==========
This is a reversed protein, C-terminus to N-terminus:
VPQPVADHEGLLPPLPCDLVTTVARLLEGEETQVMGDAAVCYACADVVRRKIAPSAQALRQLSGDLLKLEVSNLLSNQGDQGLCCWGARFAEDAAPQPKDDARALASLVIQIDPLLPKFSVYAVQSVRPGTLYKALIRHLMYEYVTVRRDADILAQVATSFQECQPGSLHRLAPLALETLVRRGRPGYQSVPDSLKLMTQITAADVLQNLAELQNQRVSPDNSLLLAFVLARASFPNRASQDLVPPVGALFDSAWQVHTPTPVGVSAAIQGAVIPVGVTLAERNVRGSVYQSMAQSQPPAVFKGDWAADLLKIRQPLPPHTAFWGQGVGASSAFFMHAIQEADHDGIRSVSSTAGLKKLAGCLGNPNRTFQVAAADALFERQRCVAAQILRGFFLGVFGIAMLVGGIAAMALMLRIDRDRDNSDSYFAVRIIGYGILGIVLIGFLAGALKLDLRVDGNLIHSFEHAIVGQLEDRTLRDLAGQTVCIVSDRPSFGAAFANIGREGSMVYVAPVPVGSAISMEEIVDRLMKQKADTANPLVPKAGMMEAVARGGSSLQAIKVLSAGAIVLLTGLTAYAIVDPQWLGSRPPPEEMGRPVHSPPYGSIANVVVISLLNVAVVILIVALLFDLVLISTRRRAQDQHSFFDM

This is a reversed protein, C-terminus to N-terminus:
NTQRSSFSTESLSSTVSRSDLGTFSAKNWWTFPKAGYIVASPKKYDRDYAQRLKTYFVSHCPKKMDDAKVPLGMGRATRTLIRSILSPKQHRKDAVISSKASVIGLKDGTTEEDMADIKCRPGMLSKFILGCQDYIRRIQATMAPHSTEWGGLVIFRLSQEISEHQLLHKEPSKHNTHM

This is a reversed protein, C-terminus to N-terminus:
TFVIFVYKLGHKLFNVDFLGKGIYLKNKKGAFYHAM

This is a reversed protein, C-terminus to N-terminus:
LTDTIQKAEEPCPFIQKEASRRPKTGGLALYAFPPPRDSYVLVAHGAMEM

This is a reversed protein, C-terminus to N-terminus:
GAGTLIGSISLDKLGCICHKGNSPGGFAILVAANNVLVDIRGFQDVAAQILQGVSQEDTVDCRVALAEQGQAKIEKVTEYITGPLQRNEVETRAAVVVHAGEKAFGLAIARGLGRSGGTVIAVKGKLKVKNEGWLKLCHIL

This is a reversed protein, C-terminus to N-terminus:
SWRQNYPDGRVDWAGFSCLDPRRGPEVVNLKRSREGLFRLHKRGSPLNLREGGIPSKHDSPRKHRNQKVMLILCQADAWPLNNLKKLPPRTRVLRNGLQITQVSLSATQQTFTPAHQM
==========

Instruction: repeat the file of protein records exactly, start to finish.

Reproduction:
This is a reversed protein, C-terminus to N-terminus:
VPQPVADHEGLLPPLPCDLVTTVARLLEGEETQVMGDAAVCYACADVVRRKIAPSAQALRQLSGDLLKLEVSNLLSNQGDQGLCCWGARFAEDAAPQPKDDARALASLVIQIDPLLPKFSVYAVQSVRPGTLYKALIRHLMYEYVTVRRDADILAQVATSFQECQPGSLHRLAPLALETLVRRGRPGYQSVPDSLKLMTQITAADVLQNLAELQNQRVSPDNSLLLAFVLARASFPNRASQDLVPPVGALFDSAWQVHTPTPVGVSAAIQGAVIPVGVTLAERNVRGSVYQSMAQSQPPAVFKGDWAADLLKIRQPLPPHTAFWGQGVGASSAFFMHAIQEADHDGIRSVSSTAGLKKLAGCLGNPNRTFQVAAADALFERQRCVAAQILRGFFLGVFGIAMLVGGIAAMALMLRIDRDRDNSDSYFAVRIIGYGILGIVLIGFLAGALKLDLRVDGNLIHSFEHAIVGQLEDRTLRDLAGQTVCIVSDRPSFGAAFANIGREGSMVYVAPVPVGSAISMEEIVDRLMKQKADTANPLVPKAGMMEAVARGGSSLQAIKVLSAGAIVLLTGLTAYAIVDPQWLGSRPPPEEMGRPVHSPPYGSIANVVVISLLNVAVVILIVALLFDLVLISTRRRAQDQHSFFDM

This is a reversed protein, C-terminus to N-terminus:
NTQRSSFSTESLSSTVSRSDLGTFSAKNWWTFPKAGYIVASPKKYDRDYAQRLKTYFVSHCPKKMDDAKVPLGMGRATRTLIRSILSPKQHRKDAVISSKASVIGLKDGTTEEDMADIKCRPGMLSKFILGCQDYIRRIQATMAPHSTEWGGLVIFRLSQEISEHQLLHKEPSKHNTHM

This is a reversed protein, C-terminus to N-terminus:
TFVIFVYKLGHKLFNVDFLGKGIYLKNKKGAFYHAM

This is a reversed protein, C-terminus to N-terminus:
LTDTIQKAEEPCPFIQKEASRRPKTGGLALYAFPPPRDSYVLVAHGAMEM

This is a reversed protein, C-terminus to N-terminus:
GAGTLIGSISLDKLGCICHKGNSPGGFAILVAANNVLVDIRGFQDVAAQILQGVSQEDTVDCRVALAEQGQAKIEKVTEYITGPLQRNEVETRAAVVVHAGEKAFGLAIARGLGRSGGTVIAVKGKLKVKNEGWLKLCHIL

This is a reversed protein, C-terminus to N-terminus:
SWRQNYPDGRVDWAGFSCLDPRRGPEVVNLKRSREGLFRLHKRGSPLNLREGGIPSKHDSPRKHRNQKVMLILCQADAWPLNNLKKLPPRTRVLRNGLQITQVSLSATQQTFTPAHQM